If Trump believes that some of these documents were unlawfully seized from him, he can raise that argument at his criminal trial, if he is ever indicted, and seek to have the documents excluded from that trial. He could do, in other words, what every other criminal defendant is permitted to do.

But Cannon is giving him additional protections that virtually no criminal suspect enjoys, based largely on the fact that he used to be president.

Cannon gives the Justice Department a little more leeway, but probably not enough that they can safely make use of it

Recall that Cannon’s original order said that the FBI could continue its national security investigation into how Trump’s possession of these documents may have damaged the nation’s intelligence interests, but that it must pause its criminal investigation. In response to DOJ’s argument that these two investigations are difficult to disentangle, Cannon essentially replies that “difficult” does not mean “impossible.”

One of the government’s filings, she notes, “states that it would be ‘exceedingly difficult’ to bifurcate the personnel involved in the described processes.” But “exceedingly difficult,” she claims, is not the same thing as “inextricably intertwined.”

That said, Cannon’s latest order does contain some language suggesting that DOJ can continue some parts of its criminal investigation.

Though Cannon forbids the Justice Department from “presenting the seized materials to a grand jury and using the content of the documents to conduct witness interviews as part of a criminal investigation” — a restriction that effectively precludes DOJ from indicting Trump until Cannon’s order is lifted — she does write that “to the extent that the Security Assessments truly are, in fact, inextricable from criminal investigative use of the seized materials,” then the criminal investigation may continue.

In practice, however, it is far from clear that the Justice Department can take advantage of this concession by Cannon. Cannon’s new order contains only limited descriptions of what DOJ can and cannot do. And it is possible that the FBI will be unwilling to make its own judgment calls so long as it knows that a seemingly hostile judge may hold them in contempt if she disagrees with the FBI’s judgment.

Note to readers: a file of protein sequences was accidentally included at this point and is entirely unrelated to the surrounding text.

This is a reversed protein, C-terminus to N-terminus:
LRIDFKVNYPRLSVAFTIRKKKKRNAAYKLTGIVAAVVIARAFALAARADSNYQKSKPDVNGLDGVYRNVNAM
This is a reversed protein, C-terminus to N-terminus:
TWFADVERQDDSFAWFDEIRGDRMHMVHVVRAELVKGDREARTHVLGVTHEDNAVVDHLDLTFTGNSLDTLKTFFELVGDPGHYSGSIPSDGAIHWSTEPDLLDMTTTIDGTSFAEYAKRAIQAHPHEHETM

Cannon seems to have no idea how classified documents work

One other line in Cannon’s opinion is worth noting. In its motion from last week, the Justice Department argued that “the Court’s order would irreparably harm the government and the public by unnecessarily requiring the government to share highly classified materials with a special master.”

As the Supreme Court held in Department of the Navy v. Egan (1988), “For ‘reasons . . . too obvious to call for enlarged discussion,’” determinations about who should be allowed to see classified documents “must be committed to the broad discretion of the agency responsible, and this must include broad discretion to determine who may have access to it.”

But Cannon’s order effectively brings the special master, who does not have a “need to know” the information in the classified documents that is grounded in national security concerns, inside the community of individuals who are allowed to see specific highly classified documents. That places her order at odds with Egan, and with ordinary practices governing the nation’s most highly guarded secrets.

In any event, the most important upshot of Cannon’s order is that DOJ is now free to seek relief from a higher court. It is likely that they will do so as fast as their lawyers can draft the appropriate motion.

I would expect to see an emergency appeal to the 11th Circuit Court of Appeals filed before the end of the day.